Date of Award

1988

Document Type

Dissertation

Degree Name

Doctor of Philosophy

School

School of Education

Program

Religious Education, PhD

First Advisor

Roger L. Dudley

Second Advisor

Selma A. Chaij

Third Advisor

Thesba N. Johnston

Abstract

Problem. Why are Seventh-day Adventist youth leaving the church in North America? This study, the first report of a 10-year longitudinal research project, sought to identify attitudes and behaviors of Adventist adolescents and examine possible correlations with the religious backgrounds and influences of their homes, churches, and schools.

Method. One church was randomly chosen for every 1,000 members within each local conference of the Seventh-day Adventist church in North America which totaled 695 congregations. Eventually 659 of the 695 church clerks responded, producing the names of 2,429 eligible baptized 15- and 16-year old youth. A questionnaire designed to report their backgrounds and attitudes regarding religious beliefs was mailed, with two follow-up mailings, and 1,511 teenagers responded. The statistical analyses used were correlations, t-tests, and multiple regression.

Results. Over half the respondents felt positive about Seventh-day Adventism. Fifty-nine percent were positive about their baptism, and 53% regarded themselves as active members. Seventy-seven percent indicated positive intentions to remain Adventists.

Of the 41% who wished they hadn't been baptized, 19% already identified themselves as inactive Adventists. Twenty-one percent expressed feelings of rebellion, with aperceived amount of restraint contributing to their rebellion.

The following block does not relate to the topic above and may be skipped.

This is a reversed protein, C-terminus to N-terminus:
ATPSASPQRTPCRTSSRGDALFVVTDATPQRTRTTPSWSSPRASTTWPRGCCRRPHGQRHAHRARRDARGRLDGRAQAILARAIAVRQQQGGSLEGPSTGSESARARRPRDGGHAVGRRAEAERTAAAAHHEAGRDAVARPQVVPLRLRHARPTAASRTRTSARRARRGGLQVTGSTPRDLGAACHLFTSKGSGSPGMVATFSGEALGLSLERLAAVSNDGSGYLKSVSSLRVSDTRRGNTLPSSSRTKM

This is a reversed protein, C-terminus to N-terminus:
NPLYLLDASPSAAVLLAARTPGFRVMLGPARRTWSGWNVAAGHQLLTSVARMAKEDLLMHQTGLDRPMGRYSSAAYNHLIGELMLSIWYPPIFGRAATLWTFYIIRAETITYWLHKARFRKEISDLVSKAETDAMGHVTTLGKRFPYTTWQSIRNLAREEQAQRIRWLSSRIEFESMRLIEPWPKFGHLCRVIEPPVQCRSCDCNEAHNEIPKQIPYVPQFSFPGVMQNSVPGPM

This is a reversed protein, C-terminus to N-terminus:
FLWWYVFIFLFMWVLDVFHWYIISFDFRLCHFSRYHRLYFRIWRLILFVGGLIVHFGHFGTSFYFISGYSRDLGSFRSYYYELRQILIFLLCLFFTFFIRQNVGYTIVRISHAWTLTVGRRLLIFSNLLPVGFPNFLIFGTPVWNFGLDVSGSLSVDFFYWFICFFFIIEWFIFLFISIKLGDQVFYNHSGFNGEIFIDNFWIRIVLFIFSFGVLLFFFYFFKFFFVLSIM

The 12 strongest influences or experiences, accounting for 47% of the variance of teenagers' intentions to remain Adventists, were agreement with standards (27% of the variance), frequency of personal prayer, love expressed by members, frequency of church attendance, the church meeting their spiritual needs, undesirable aspects of competition, aid felt toward independence, both parents as members of the church, frequency of Bible reading, perceived spiritual commitment of parents, closeness of relationships, and perception that members live what they believe. The regression was significant at the .001 level.

Conclusions. Teenagers seek a religion based on relationships with and the spiritual perceptions of others. The home is the most important religious influence, with its perceived spiritual benefits influencing how much spiritual benefit is perceived from the school. Longer attendance at Adventist schools is the greatest influence on degree of agreement with the church's standards, but it is not associated with the respondents' present happiness with religion. Attendance also predicts spiritual intentions for thefuture. Frequency of church attendance and the extent to which the church meets youth's needs are strong predictors of teenagers intentions to remain Adventists. Teenagers prefer to learn religion through involvement and discussion, not traditional methods.

Subject Area

Youth--Religious life, Church work with youth--Seventh-day Adventists

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